Normandy. It is derived from their residence in Normandy. The name Poirer could also be derived from the Old French word poirier, meaning pear tree, and was used to distinguish a person who lived near such a tree. In some cases the name may have also been used to indicate a person who sold pears or owned an orchard.
Early Origins of the Poirer family
Normandy (French: Normandie), the former Duchy of Normandy, where they held a family seat in the seigneurie of Amfreville.
Early History of the Poirer family
Another 114 words (8 lines of text) covering the years 1097 and 1167 are included under the topic Early Poirer History in all our PDF Extended History products and printed products wherever possible.
Poirer Spelling Variations
local dialects and by the influence of other languages during the early development of the French language. As a result of these linguistic and cultural influences, the name Poirer is distinguished by a number of regional variations. The many spelling variations of the name include Poirer, Poirrer, Poirier, Poirrier, Poiré, Poirré, Poirière, Poirrière, Poirez, Poirrez, Poiriez and many more.
Early Notables of the Poirer family (pre 1700)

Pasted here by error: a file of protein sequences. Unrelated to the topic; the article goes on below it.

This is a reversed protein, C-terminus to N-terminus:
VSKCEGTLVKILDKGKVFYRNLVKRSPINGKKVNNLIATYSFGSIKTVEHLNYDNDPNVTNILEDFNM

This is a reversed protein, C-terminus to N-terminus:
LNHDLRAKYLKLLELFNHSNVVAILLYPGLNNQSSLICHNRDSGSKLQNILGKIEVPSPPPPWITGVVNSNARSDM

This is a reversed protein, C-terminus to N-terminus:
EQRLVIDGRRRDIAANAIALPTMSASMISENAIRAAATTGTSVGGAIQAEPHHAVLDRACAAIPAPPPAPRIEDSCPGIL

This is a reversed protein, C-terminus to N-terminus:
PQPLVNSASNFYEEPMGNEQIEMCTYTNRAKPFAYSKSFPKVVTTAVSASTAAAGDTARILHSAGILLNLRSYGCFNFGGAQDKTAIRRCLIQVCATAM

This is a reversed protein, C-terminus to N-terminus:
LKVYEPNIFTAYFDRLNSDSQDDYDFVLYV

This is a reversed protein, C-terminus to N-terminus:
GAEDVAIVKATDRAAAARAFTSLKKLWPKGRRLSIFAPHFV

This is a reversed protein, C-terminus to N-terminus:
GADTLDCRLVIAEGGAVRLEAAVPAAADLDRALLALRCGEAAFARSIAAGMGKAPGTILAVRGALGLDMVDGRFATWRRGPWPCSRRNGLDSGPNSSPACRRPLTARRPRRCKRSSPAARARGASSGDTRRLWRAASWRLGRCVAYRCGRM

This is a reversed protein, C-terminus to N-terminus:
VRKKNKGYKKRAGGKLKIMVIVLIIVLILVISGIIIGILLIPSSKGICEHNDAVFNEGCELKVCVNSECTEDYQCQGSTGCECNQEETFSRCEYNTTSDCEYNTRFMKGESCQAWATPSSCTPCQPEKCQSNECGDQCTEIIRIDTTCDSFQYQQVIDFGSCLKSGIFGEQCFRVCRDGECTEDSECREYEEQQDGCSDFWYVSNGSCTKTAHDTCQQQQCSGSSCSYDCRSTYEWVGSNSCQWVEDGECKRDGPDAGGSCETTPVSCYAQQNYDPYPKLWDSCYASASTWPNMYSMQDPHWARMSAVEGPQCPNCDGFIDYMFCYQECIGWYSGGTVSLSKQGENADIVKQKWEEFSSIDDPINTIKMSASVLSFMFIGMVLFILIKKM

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Migration of the Poirer family to the New World and Oceana
Immigration to New France was slow; therefore, early marriage was desperately encouraged amongst the immigrants. The fur trade attracted migrants, both noble and commoner. 15,000 explorers left Montreal in the late 17th and 18th centuries. By 1675, there were 7000 French in Quebec. By the same year the Acadian presence in Nova Scotia, New Brunswick and Prince Edward Island had reached 500. In 1755, 10,000 French Acadians refused to take an oath of allegiance to England and were deported to Louisiana. The French founded Lower Canada, thus becoming one of the two great founding nations of Canada. The distinguished family name Poirer has made significant contributions to the culture, arts, sciences and religion of France and New France. Amongst the settlers in North America with this distinguished name Poirer were
Poirer Settlers in United States in the 19th Century
Contemporary Notables of the name Poirer (post 1700)
The Poirer Motto
The motto was originally a war cry or slogan. Mottoes first began to be shown with arms in the 14th and 15th centuries, but were not in general use until the 17th century. Thus the oldest coats of arms generally do not include a motto. Mottoes seldom form part of the grant of arms: Under most heraldic authorities, a motto is an optional component of the coat of arms, and can be added to or changed at will; many families have chosen not to display a motto.
Motto: Oncques ne fauldray
Motto Translation: Never falter.
Poirer Family Crest Products